He read the literature, but said he didn’t understand the measure’s implications, as pensions are not on his radar.
At the moment, the young entrepreneur said he doesn’t have middle class aspirations to health insurance or a retirement income.
“Since I can stay on my parents insurance until I’m 26, it takes a small bit of pressure off, but it’s still a worry coming from a family with medical debt,” he said.
And Zahn said he’d worry about retirement later.
“The entrepreneur in me wants to retire tomorrow, but it is too soon to speculate what the world will be like in 2040s,” he said.
So at the polls, Zahn, who said he’s more in tune with social issues, such as same-sex marriage, left the question blank.
Tedeschi said he voted ‘no’ for the amendment.
Like Quinn and Madigan’s proposal to shift more pension responsibility onto public schools, the amendment was “another do-nothing distraction from the real issue, and a sad attempt to pass the blame onto someone else,” he said.
Slaby echoed Zahn’s sentiment that in general people his age aren’t paying much attention to pensions or contributing to the conversation.
One reason, Slaby said, is that there hasn’t been an effective push at getting the information out to that demographic in an understandable and relatable way.
But maybe “Squeezy the Pension Python” will help.
Quinn launched an online pension education campaign (thisismyillinois.com) on November 18.
The government-backed site includes a video explaining the pension debacle, which features the now famous cartoon snake.
Slaby said he doubts young people will be interested in a government-made video about pensions, but out of curiosity they might watch it.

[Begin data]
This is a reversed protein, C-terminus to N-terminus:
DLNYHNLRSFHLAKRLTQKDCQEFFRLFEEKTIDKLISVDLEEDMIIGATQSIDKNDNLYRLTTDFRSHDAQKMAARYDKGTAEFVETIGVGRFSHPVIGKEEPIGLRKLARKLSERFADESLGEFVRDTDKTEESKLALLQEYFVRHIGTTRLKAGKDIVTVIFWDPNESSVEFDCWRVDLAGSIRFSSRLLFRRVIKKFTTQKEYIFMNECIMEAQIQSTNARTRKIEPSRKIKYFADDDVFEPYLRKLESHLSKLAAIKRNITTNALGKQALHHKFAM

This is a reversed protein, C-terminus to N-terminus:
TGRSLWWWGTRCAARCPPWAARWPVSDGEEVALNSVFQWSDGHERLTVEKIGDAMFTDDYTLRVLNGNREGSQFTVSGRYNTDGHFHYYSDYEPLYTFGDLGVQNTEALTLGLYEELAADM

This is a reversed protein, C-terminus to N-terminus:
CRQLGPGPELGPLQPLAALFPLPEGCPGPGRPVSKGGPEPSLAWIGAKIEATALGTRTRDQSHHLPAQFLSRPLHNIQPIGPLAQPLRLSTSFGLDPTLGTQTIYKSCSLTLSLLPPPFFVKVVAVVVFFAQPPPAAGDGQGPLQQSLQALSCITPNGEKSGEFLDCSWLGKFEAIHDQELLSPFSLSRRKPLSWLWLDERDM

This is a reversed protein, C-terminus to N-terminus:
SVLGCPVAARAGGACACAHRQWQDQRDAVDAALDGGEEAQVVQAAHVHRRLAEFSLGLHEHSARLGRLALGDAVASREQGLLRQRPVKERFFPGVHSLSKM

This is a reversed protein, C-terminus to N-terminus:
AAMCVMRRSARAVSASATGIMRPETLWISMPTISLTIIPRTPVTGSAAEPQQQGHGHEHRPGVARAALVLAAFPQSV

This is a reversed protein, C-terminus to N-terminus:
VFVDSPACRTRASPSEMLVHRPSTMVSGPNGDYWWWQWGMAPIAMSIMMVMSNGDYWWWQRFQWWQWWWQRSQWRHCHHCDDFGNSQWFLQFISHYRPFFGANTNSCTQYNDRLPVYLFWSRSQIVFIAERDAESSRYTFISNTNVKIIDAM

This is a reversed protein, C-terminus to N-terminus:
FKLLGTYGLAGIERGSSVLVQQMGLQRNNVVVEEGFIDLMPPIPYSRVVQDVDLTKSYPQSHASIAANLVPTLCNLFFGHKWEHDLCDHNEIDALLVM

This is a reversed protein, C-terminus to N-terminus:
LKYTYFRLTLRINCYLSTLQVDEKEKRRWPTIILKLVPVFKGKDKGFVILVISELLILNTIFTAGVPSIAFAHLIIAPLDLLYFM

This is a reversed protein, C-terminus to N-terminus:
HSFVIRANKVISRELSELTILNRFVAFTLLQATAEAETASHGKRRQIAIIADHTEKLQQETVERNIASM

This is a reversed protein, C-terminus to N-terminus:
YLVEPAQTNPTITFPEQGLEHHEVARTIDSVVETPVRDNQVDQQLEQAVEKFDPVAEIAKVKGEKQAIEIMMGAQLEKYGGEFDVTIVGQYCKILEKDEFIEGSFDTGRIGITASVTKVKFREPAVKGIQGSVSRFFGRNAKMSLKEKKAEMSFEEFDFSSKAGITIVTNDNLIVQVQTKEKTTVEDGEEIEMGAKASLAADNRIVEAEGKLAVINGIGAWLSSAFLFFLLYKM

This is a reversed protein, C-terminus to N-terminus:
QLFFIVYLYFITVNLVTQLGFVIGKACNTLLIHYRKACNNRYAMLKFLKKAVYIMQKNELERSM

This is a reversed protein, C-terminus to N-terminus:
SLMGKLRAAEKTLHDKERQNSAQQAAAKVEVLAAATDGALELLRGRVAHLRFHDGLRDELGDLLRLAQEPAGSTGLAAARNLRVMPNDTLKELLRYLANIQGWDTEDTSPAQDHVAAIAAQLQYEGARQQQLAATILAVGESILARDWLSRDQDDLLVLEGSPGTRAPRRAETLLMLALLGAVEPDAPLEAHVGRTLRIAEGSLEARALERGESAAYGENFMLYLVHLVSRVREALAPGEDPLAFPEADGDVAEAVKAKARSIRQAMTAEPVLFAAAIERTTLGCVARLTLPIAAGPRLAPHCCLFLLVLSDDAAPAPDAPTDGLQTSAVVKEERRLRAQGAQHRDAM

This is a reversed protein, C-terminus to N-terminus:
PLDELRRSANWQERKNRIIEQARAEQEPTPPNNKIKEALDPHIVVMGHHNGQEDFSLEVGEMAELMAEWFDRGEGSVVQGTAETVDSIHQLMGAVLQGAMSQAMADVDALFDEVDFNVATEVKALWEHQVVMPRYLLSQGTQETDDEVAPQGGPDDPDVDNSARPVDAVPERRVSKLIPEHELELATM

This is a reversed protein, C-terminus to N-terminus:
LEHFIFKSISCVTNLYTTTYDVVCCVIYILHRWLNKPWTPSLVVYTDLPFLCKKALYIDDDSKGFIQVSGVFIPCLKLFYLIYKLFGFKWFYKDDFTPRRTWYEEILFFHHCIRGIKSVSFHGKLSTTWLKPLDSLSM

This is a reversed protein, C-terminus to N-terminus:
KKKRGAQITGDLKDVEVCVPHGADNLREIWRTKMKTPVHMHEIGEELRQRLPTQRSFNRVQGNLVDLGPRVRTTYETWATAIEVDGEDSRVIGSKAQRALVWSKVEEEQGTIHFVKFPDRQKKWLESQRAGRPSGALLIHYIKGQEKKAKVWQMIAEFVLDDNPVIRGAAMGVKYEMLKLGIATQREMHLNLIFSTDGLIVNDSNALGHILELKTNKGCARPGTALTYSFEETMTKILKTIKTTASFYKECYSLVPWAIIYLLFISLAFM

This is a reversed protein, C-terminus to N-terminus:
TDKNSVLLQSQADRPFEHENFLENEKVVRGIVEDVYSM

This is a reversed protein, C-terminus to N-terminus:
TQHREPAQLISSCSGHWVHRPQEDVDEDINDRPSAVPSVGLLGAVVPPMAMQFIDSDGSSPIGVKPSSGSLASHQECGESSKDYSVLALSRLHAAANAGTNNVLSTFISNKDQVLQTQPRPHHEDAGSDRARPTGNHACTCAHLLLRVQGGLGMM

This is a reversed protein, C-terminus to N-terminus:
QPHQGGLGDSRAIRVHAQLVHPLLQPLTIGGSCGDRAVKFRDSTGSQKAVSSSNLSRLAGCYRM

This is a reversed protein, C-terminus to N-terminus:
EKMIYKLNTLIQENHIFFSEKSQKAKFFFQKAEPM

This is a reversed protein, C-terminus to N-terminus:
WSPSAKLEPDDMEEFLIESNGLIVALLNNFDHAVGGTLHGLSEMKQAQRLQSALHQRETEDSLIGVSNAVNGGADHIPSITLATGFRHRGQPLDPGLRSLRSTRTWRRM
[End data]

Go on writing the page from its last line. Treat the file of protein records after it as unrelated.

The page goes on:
“If that’s the government’s plan, then it might just work,” Slaby said.
Cook County Commissioner Bridget Gainer, who started the Cook County-focused website openpensions.org, said Illinois is experiencing pension-information overload, with people from all sides of the issue interjecting their opinion.
“We are all Fox News and MSNBC, and there is no CNN,” Gainer said, adding that there needs to be more places that deliver just the facts while clearly explaining various solutions to the problem.
Gainer’s website, which estimates that Cook County’s pension will be bankrupt by 2038 if no changes are made, highlights a few reform scenarios, such as increasing the retirement age and changing retirees’ cost of living benefits, among other examples.
The commissioner, who also serves as chairwoman of the Pension Committee for the Cook County Board, said young people should be engaged in the hard issues the state faces because, ultimately, they are the ones who will inherit its problems.
“You’re not a baby anymore,” Gainer said. “You’re not a kid. You’re an adult. Participate in the world.”